Venezuela: Information on the meaning of a citizenship number beginning with "E" on a person's marriage certificate, particularly whether the letter "E" denotes any specific status or process with regard to citizenship procedures having been commenced
|Publisher||Canada: Immigration and Refugee Board of Canada|
|Author||Research Directorate, Immigration and Refugee Board, Canada|
|Publication Date||1 November 1996|
|Citation / Document Symbol||VEN25492.E|
|Cite as||Canada: Immigration and Refugee Board of Canada, Venezuela: Information on the meaning of a citizenship number beginning with "E" on a person's marriage certificate, particularly whether the letter "E" denotes any specific status or process with regard to citizenship procedures having been commenced, 1 November 1996, VEN25492.E, available at: http://www.refworld.org/docid/3ae6ac156c.html [accessed 16 September 2014]|
|Disclaimer||This is not a UNHCR publication. UNHCR is not responsible for, nor does it necessarily endorse, its content. Any views expressed are solely those of the author or publisher and do not necessarily reflect those of UNHCR, the United Nations or its Member States.|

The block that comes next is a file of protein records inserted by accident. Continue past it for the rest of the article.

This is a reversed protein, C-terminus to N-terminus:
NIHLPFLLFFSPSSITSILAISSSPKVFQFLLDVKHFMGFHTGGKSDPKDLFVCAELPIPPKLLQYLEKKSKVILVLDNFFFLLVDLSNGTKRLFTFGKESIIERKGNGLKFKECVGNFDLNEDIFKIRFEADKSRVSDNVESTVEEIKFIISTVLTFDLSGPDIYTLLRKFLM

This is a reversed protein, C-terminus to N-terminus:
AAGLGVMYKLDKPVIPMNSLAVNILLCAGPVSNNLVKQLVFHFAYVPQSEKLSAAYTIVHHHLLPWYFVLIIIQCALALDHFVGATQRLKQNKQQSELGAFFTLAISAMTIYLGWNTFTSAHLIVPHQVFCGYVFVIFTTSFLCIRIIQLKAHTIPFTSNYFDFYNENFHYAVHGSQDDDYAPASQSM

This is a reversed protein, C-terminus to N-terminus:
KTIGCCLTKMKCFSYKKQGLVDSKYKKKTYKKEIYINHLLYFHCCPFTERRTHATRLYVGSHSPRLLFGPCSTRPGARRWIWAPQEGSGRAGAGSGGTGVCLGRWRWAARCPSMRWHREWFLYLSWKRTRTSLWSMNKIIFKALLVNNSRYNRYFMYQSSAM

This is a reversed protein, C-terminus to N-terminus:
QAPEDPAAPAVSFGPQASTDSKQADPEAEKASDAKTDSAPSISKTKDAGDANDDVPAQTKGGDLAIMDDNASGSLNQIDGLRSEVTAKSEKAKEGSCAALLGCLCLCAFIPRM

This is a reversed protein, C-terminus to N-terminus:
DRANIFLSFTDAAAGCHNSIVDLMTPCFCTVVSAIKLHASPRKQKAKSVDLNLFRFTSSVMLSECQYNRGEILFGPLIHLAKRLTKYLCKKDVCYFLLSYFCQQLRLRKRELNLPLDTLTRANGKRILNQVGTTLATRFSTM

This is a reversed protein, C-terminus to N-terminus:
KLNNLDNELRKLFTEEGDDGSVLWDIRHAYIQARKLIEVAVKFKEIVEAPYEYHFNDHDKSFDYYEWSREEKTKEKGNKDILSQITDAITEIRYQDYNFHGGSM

An official at the Embassy of Venezuela in Ottawa explained during a 5 November 1996 telephone interview that a person's identification or cedula number preceded by the letter E indicates that the person is a foreigner, not a Venezuelan citizen; therefore, the number is an identification number, not a citizenship number. All foreigners who remain legally in Venezuela for more than three months must obtain a cedula, which is the standard identification document. If the cedula number were preceded by a V, the person would be a Venezuelan citizen. The source pointed out that the E indicates only that the person is not a Venezuelan, and does not in any way refer to nor provide details on the person's specific occupation, reason for being in Venezuela, pending or ongoing procedures related to their status, or other matters.
This Response was prepared after researching publicly accessible information currently available to the DIRB within time constraints. This Response is not, and does not purport to be, conclusive as to the merit of any particular claim to refugee status or asylum.
Embassy of the Republic of Venezuela, Ottawa. 5 November 1996. Telephone interview with Minister-Counsellor.